Phonics Screening Check
Information for Parents
At school we teach your children phonics. Our approach to learning phonics in Reception, Year 1 and Year 2 is through using Letters and Sounds.
Letters and Sounds provides us with games and resources to support our teaching of phonics. It aims to build pupils’ speaking and listening skills, as well as prepare pupils to learn to read, by developing their phonic knowledge and skills. It sets out a detailed programme for teaching phonic skills, with the aim of pupils becoming fluent readers by age seven.
What is the phonics screening check?
The national phonics screening check was introduced in 2012 to all Year 1 pupils. It is a short, statutory assessment to ensure that children are making sufficient progress in the phonics skills to read words and are on track to become fluent readers who can enjoy reading for pleasure and for learning.
The check is not about passing or failing but checking appropriate progress is being made. If children do not reach the required standard, then we will be in touch to discuss plans and offer additional, tailored support to ensure that your child improves their reading skills. Children progress at different speeds so not reaching the threshold score does not necessarily mean there is a serious problem. Your child will re-sit the check the following summer term. In our school we already identify individual children who need extra support and provide early intervention support, however we must comply with the statutory requirement.
When is it?
We will be able to administer the check during the week beginning the 13th June 2016. If a child is absent during that week, the school can administer the check up until Friday 24th June 2016.
How is the check structured?
The check consists of a list of 40 words, half real words and half non- words, the non - words will be shown to your child with a picture of a monster. This not only makes the check a bit more fun, but provides the children with a context for the nonsense word which is independent from any existing vocabulary they may have.
Is it stressful to test such young children?
The assessment will be age-appropriate, with children sitting with Miss Sparrow and reading one-to-one. It should be an enjoyable activity for children which will take no more than 10 minutes.
Why are non-words included in the screening check?
Non-words are an established assessment method of many schools, and are included in many phonics programmes. They are included because they will be new to all pupils, so there won’t be a bias to those with a good vocabulary knowledge or visual memory of words. This is a test of a child’s ability to decode using phonics. Children who can read non-words should have the skills to decode almost any unfamiliar word.
How long does the check take?
Every child is different but in most cases the check should take approximately 10 minutes per child.
How will the results from the phonics screening check be used?
We have to inform parents towards the end of the summer term in Year 1 of their child’s results. We will let you know in our end of year reporting how your child did and if there is anything that you need to do to help your child improve. If your child does not reach the required level, we will tell you what provision we are going to be making at the end of Year 1 and beginning of Year 2 to help this be addressed and also how you can support us in developing this key skill.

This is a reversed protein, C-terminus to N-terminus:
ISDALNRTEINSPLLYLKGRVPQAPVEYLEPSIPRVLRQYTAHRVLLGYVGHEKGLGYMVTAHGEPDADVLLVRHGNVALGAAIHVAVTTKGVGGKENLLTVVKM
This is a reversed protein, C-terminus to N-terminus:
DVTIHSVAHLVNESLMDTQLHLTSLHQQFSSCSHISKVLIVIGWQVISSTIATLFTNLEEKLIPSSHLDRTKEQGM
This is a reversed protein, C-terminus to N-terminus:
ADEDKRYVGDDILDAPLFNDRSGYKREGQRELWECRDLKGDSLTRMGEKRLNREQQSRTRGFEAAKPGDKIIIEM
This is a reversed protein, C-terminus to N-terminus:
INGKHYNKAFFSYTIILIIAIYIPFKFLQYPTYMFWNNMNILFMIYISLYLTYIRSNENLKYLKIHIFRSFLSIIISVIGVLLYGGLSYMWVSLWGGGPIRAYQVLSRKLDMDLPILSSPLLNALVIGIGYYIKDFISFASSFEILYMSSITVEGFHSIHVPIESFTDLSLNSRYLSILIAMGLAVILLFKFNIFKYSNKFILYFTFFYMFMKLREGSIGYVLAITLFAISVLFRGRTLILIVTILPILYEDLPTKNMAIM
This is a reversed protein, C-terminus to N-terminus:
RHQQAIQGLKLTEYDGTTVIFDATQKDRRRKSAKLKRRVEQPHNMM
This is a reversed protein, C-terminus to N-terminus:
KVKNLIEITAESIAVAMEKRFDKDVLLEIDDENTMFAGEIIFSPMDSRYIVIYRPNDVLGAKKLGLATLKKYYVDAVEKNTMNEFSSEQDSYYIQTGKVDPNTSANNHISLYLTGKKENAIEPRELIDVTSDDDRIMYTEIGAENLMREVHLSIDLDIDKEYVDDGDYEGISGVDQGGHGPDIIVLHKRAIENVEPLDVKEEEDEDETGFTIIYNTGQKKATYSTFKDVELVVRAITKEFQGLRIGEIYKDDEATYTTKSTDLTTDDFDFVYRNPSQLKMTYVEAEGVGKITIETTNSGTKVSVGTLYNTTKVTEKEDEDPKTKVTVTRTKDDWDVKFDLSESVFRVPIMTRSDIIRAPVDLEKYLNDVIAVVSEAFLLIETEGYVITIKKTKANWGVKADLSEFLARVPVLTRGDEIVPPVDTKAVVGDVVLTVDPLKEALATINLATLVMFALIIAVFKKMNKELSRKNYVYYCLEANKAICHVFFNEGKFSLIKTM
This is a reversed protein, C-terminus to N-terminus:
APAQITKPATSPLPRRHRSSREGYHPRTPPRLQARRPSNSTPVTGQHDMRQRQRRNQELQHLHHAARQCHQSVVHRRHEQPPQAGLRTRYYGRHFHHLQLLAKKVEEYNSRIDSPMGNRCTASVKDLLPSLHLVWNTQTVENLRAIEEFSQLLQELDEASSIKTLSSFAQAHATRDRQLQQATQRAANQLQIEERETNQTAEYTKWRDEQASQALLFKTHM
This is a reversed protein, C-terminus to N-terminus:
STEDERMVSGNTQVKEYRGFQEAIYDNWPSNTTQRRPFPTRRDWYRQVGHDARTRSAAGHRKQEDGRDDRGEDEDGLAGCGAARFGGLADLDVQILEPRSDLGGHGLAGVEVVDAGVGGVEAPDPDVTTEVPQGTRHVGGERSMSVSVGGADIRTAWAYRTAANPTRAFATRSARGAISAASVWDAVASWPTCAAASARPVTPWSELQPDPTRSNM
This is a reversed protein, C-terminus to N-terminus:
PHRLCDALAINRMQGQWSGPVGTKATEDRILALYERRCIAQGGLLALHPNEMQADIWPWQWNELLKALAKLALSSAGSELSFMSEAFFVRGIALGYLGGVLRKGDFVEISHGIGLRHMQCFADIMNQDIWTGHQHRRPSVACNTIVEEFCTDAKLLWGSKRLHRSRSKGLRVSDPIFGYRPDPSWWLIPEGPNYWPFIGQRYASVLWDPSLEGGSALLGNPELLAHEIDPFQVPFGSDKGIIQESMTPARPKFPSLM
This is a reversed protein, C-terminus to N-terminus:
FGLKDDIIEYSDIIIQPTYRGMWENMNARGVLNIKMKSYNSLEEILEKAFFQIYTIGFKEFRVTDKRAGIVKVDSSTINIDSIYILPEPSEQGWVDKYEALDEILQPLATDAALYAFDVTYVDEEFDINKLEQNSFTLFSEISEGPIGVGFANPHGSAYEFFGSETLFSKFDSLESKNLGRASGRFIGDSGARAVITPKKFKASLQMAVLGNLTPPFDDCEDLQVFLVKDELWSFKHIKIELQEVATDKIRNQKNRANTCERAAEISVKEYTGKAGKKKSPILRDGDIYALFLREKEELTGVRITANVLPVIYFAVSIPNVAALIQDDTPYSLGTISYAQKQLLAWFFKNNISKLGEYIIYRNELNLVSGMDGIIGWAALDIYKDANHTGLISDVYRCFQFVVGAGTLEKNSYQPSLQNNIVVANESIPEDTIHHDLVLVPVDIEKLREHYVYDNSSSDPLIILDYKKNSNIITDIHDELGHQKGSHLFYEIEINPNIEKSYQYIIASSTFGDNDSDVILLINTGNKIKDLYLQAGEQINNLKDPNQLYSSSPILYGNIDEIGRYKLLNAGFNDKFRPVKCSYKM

What happens if a child struggles with the screening check?
The screening check will identify children who have phonic decoding skills below the level expected for the end of Year 1 and who therefore need extra help. We will then provide extra help at the end of Year 1 and in Year 2 and children will then be able to re-take the assessment in Year 2.
If your child requires extra help then we will inform you of this. As parents you will continue to be kept well informed of your child’s progress in all aspects of reading including phonic development in Year 2. This will be specifically commented on during parent consultations.
How can I help my child?
In school we are continually checking our children’s phonic development within our approach to the assessment of reading. This screening forms part of our overall assessment procedure. However, there are a number of things that parents can do to support early reading skill development.
- Let your child see you enjoying reading yourself – they are influenced by you and what you value!
- Immerse your child in a love of reading: share books and magazines with your child, take them to the library to choose books, read to them regularly, point out texts around you, e.g. in the street etc.
- Make time for your child to read school books to you regularly – encourage them by pointing to the words and ask them about the story they are reading.
- Use phonics play (www.phonicsplay.co.uk). This is a website which is packed with interactive phonics games to help children to learn to hear sounds and blend sounds. We use this in school and some aspects of it are free to use at home.
- Help your child to practice reading the pseudo words which will be sent home.
- Communicate with your child’s teacher through their reading record.
Remember! We are here to help your child to do their very best and develop a fluency and love of reading.
What shall I do if my child is struggling to decode?
- Say each sound in the word from left to right.
- Blend the sounds by pointing to each letter, i.e. /b/ in bat, or letter group, i.e. /igh/ in sigh, as you say the sound, then run your finger under the whole word as you say it.
- Talk about the meaning if your child does not understand the word they have read.
- Work at your child’s pace and have FUN!
If you have any questions, please feel free to get in touch with Miss Sparrow to discuss any issues further.